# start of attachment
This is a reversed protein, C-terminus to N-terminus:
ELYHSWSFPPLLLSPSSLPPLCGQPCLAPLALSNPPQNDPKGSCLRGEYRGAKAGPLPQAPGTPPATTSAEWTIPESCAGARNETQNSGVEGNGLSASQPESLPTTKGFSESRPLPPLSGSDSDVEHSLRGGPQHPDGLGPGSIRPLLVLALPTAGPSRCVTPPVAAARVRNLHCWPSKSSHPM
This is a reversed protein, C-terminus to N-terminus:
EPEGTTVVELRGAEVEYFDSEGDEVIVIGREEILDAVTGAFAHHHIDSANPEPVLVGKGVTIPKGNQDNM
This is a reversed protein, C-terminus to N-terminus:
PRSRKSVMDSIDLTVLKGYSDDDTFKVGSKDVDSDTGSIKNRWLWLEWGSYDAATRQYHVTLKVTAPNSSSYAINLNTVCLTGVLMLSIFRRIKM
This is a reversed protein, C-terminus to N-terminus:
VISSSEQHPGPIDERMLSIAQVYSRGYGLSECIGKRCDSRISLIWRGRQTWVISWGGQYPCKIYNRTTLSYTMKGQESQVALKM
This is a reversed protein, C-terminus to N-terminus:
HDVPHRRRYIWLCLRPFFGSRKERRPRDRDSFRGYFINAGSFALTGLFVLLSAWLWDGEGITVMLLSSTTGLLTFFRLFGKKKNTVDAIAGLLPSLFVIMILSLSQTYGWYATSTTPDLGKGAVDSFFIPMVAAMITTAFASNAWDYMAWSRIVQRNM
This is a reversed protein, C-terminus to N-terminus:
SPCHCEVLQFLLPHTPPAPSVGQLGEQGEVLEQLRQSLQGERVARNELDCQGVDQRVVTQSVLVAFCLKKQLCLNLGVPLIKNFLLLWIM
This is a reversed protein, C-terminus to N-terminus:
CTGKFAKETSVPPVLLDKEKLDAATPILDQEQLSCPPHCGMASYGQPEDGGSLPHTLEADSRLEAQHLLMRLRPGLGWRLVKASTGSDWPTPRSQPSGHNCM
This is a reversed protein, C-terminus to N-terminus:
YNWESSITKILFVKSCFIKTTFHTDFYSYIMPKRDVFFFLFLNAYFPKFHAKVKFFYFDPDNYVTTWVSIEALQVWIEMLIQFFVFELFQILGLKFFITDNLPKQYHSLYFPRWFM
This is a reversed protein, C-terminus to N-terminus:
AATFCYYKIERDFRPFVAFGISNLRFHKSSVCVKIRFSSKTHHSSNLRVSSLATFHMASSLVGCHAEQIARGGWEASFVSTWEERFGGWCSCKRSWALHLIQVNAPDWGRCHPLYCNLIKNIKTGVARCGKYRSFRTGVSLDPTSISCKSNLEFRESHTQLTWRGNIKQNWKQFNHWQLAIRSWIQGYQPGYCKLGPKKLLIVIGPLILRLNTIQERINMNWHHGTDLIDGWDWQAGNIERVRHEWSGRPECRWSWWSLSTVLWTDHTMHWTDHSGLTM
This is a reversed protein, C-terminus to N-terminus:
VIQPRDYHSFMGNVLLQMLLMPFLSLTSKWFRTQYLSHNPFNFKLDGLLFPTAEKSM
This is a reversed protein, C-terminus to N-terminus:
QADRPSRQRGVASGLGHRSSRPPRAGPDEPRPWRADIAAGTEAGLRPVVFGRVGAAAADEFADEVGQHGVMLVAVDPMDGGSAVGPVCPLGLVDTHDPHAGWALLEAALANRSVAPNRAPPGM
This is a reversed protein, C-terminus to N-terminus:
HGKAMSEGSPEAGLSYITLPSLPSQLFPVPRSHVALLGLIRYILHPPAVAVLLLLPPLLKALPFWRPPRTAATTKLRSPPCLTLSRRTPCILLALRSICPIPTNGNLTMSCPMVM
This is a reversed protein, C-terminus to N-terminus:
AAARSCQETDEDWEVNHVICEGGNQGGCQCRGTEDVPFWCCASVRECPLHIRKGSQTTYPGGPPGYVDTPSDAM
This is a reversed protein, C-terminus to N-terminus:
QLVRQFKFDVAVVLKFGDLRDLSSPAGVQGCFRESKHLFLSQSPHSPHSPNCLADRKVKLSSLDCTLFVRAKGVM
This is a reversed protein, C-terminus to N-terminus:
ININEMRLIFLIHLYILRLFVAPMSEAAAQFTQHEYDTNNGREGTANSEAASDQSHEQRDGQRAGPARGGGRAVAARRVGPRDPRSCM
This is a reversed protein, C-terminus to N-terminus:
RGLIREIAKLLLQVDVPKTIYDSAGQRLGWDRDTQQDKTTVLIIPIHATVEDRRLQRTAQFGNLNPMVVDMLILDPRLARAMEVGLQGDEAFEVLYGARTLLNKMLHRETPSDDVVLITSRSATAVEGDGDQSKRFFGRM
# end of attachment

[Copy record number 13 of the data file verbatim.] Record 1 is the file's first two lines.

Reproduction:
This is a reversed protein, C-terminus to N-terminus:
AAARSCQETDEDWEVNHVICEGGNQGGCQCRGTEDVPFWCCASVRECPLHIRKGSQTTYPGGPPGYVDTPSDAM